We can see Habakkuk’s frank relationship with God here. Look at the questions raised by him. Why are you not giving any answer when I call?
God if you are in control why is this happening? For Habakkuk- Faith in God is one side and experience of life is on the other side. What is happening around us? Read the newspapers, Listen to the TV news and scan through other social media. You can understand injustice, violence, in equality, moral down going of the society and so on. Integrity in personal and public lives has reached the bottom. Moral and spiritual standards are also on the decline. Getting things done by hook or crook has become the fashion of the day. When we see all these, as Christians what are we doing? Are we praying? The circumstances of life sometimes appear to contradict God’s revelation concerning His power and purposes. Habakkuk struggles in his faith when he sees men deliberately violate God’s law and distort justice at every level, without fear of divine intervention. He wants to know why God allows this growing wickedness to go unpunished.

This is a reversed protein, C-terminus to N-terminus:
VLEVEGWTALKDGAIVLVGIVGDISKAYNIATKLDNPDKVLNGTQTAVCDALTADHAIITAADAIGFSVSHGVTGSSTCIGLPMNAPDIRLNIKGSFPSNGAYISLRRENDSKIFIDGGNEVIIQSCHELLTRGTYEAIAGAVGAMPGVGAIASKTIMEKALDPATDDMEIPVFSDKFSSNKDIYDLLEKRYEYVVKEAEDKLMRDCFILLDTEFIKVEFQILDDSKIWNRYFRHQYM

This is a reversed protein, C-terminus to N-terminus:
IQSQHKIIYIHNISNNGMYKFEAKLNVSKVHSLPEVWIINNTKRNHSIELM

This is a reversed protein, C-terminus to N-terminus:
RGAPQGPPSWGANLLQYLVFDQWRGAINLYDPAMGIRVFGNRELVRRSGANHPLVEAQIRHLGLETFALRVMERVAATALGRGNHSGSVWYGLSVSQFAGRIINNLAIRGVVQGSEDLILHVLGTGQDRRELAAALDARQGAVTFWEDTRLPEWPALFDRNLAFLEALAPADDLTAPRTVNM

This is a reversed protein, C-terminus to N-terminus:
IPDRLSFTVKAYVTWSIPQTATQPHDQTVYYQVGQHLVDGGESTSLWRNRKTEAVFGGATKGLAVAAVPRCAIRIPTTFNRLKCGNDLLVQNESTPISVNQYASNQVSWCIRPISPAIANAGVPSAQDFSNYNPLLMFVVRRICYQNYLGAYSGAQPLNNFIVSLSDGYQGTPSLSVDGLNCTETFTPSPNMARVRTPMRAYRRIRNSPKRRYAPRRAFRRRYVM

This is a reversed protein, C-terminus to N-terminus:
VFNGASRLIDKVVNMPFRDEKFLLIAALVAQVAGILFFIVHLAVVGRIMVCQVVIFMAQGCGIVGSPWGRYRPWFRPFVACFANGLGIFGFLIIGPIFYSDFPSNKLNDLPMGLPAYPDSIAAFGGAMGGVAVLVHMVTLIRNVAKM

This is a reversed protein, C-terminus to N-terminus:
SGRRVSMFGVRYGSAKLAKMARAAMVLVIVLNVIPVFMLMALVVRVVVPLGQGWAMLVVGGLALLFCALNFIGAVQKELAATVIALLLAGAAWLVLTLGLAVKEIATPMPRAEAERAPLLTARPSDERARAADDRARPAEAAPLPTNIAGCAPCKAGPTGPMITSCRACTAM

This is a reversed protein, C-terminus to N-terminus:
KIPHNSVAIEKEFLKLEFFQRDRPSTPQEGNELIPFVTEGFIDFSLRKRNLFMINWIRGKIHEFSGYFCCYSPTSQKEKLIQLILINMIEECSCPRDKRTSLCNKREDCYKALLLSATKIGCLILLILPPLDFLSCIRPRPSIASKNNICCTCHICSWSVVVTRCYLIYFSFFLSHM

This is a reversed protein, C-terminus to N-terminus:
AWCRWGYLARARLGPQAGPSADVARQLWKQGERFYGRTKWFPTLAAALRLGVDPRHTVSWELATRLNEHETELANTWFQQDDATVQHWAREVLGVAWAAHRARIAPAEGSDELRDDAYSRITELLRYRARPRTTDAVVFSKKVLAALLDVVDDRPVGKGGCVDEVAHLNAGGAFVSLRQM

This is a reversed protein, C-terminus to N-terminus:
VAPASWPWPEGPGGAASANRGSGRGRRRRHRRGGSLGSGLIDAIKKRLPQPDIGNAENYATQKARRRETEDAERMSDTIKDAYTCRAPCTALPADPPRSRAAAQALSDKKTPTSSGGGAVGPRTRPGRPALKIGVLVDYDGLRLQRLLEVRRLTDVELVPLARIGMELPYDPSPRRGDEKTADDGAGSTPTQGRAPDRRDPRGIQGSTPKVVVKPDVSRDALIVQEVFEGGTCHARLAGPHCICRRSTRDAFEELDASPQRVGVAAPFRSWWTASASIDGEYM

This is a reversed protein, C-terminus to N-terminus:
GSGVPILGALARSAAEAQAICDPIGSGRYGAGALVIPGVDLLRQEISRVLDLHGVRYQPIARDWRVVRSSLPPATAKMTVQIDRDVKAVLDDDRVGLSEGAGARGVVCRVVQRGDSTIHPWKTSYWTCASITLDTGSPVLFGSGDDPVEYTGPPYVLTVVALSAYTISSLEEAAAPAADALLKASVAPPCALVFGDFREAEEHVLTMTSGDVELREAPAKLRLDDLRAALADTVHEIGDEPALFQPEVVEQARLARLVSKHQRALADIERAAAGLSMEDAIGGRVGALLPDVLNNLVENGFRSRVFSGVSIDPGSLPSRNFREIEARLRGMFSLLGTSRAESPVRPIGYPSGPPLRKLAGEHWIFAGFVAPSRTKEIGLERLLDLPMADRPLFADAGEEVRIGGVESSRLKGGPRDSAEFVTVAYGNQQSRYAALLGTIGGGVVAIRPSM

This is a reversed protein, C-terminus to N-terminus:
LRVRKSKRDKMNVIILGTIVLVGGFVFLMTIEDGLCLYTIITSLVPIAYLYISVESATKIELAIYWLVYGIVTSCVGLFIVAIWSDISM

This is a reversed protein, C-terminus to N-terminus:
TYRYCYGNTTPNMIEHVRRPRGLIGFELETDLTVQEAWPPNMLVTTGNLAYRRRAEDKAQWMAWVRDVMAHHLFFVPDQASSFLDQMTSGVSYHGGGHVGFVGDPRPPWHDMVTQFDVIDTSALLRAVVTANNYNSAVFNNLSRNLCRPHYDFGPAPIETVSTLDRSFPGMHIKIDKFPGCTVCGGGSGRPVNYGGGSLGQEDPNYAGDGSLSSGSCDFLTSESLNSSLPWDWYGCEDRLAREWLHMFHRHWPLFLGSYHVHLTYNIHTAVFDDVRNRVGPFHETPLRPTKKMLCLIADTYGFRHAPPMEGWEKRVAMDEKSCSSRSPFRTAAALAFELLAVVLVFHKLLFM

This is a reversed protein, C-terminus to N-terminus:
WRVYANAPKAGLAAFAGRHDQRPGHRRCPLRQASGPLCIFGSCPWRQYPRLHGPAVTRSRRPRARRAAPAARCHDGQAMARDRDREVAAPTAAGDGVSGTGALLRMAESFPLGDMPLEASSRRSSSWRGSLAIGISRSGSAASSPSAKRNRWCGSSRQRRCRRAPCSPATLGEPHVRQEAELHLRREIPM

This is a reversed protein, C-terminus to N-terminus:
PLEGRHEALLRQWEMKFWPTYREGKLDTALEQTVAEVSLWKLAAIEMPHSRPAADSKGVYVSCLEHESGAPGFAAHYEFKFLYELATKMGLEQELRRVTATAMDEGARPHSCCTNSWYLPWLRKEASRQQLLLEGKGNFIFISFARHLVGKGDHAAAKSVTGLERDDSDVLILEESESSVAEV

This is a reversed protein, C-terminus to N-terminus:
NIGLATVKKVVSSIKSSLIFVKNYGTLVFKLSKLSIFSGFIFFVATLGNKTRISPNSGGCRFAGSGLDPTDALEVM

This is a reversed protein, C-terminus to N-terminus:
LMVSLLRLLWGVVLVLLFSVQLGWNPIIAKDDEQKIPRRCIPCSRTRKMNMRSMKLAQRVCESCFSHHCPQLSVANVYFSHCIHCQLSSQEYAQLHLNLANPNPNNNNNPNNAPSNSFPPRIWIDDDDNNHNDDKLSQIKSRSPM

As the answer to his first complaint, when God reveals His intention to use Babylon as His rod of judgment, Habakkuk is even more troubled, because that nation is even more corrupt than Judah. So, Habakkuk complained again. But Habakkuk waited to see what answer God would give to his second complaint. We do not know how long he had to wait. But God did reply and his answer is perhaps the best explanation we have of God’s attitude towards evil. God’s answer satisfies Habakkuk. God pointed out two things to Habakkuk. First, the violent, proud Babylonians would be paid back with the very weapon they had used on others. The second was God’s Character. He may be silent for a time but not for ever.